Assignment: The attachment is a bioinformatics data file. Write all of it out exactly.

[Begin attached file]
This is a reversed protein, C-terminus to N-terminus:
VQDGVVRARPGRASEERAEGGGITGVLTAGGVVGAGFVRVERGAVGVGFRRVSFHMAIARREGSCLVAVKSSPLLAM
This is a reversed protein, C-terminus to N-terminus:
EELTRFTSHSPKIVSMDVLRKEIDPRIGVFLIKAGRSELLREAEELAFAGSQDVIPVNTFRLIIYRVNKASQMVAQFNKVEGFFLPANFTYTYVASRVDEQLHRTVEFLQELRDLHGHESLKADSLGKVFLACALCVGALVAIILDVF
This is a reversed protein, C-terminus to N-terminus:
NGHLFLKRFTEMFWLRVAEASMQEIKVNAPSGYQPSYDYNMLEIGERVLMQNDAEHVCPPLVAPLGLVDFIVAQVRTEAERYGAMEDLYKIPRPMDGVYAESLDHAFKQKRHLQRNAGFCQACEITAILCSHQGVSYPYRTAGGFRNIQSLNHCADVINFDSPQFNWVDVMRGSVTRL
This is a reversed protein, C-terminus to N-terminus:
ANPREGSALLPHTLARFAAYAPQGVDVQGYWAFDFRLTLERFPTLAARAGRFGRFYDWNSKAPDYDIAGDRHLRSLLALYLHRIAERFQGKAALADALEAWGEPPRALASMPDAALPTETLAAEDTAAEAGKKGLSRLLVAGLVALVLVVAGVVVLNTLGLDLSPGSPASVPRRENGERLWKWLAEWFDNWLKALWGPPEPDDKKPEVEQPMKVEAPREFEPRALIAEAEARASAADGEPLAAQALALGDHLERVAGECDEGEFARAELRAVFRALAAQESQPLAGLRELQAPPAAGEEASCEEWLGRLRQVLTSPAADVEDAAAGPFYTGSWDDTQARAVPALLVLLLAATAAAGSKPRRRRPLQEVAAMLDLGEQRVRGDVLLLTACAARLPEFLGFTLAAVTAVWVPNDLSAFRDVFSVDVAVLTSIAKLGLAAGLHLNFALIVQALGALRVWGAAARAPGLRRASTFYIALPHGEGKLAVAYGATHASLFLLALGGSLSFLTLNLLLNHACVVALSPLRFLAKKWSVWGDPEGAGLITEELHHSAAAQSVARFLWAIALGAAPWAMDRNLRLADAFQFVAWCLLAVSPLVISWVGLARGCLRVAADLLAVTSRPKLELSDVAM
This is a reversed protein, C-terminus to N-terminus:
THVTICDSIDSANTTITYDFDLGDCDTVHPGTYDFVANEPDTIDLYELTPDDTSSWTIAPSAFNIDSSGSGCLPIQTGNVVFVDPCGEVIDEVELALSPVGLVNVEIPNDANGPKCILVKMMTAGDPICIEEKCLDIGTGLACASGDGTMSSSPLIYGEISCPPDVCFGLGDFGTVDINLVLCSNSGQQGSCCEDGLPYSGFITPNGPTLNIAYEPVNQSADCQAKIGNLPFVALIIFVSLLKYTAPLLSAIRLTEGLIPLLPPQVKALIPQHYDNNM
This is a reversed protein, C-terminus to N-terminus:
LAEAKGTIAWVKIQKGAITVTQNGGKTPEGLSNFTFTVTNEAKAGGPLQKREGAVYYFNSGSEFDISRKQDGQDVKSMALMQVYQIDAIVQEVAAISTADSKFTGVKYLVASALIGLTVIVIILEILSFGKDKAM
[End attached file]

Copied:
This is a reversed protein, C-terminus to N-terminus:
VQDGVVRARPGRASEERAEGGGITGVLTAGGVVGAGFVRVERGAVGVGFRRVSFHMAIARREGSCLVAVKSSPLLAM
This is a reversed protein, C-terminus to N-terminus:
EELTRFTSHSPKIVSMDVLRKEIDPRIGVFLIKAGRSELLREAEELAFAGSQDVIPVNTFRLIIYRVNKASQMVAQFNKVEGFFLPANFTYTYVASRVDEQLHRTVEFLQELRDLHGHESLKADSLGKVFLACALCVGALVAIILDVF
This is a reversed protein, C-terminus to N-terminus:
NGHLFLKRFTEMFWLRVAEASMQEIKVNAPSGYQPSYDYNMLEIGERVLMQNDAEHVCPPLVAPLGLVDFIVAQVRTEAERYGAMEDLYKIPRPMDGVYAESLDHAFKQKRHLQRNAGFCQACEITAILCSHQGVSYPYRTAGGFRNIQSLNHCADVINFDSPQFNWVDVMRGSVTRL
This is a reversed protein, C-terminus to N-terminus:
ANPREGSALLPHTLARFAAYAPQGVDVQGYWAFDFRLTLERFPTLAARAGRFGRFYDWNSKAPDYDIAGDRHLRSLLALYLHRIAERFQGKAALADALEAWGEPPRALASMPDAALPTETLAAEDTAAEAGKKGLSRLLVAGLVALVLVVAGVVVLNTLGLDLSPGSPASVPRRENGERLWKWLAEWFDNWLKALWGPPEPDDKKPEVEQPMKVEAPREFEPRALIAEAEARASAADGEPLAAQALALGDHLERVAGECDEGEFARAELRAVFRALAAQESQPLAGLRELQAPPAAGEEASCEEWLGRLRQVLTSPAADVEDAAAGPFYTGSWDDTQARAVPALLVLLLAATAAAGSKPRRRRPLQEVAAMLDLGEQRVRGDVLLLTACAARLPEFLGFTLAAVTAVWVPNDLSAFRDVFSVDVAVLTSIAKLGLAAGLHLNFALIVQALGALRVWGAAARAPGLRRASTFYIALPHGEGKLAVAYGATHASLFLLALGGSLSFLTLNLLLNHACVVALSPLRFLAKKWSVWGDPEGAGLITEELHHSAAAQSVARFLWAIALGAAPWAMDRNLRLADAFQFVAWCLLAVSPLVISWVGLARGCLRVAADLLAVTSRPKLELSDVAM
This is a reversed protein, C-terminus to N-terminus:
THVTICDSIDSANTTITYDFDLGDCDTVHPGTYDFVANEPDTIDLYELTPDDTSSWTIAPSAFNIDSSGSGCLPIQTGNVVFVDPCGEVIDEVELALSPVGLVNVEIPNDANGPKCILVKMMTAGDPICIEEKCLDIGTGLACASGDGTMSSSPLIYGEISCPPDVCFGLGDFGTVDINLVLCSNSGQQGSCCEDGLPYSGFITPNGPTLNIAYEPVNQSADCQAKIGNLPFVALIIFVSLLKYTAPLLSAIRLTEGLIPLLPPQVKALIPQHYDNNM
This is a reversed protein, C-terminus to N-terminus:
LAEAKGTIAWVKIQKGAITVTQNGGKTPEGLSNFTFTVTNEAKAGGPLQKREGAVYYFNSGSEFDISRKQDGQDVKSMALMQVYQIDAIVQEVAAISTADSKFTGVKYLVASALIGLTVIVIILEILSFGKDKAM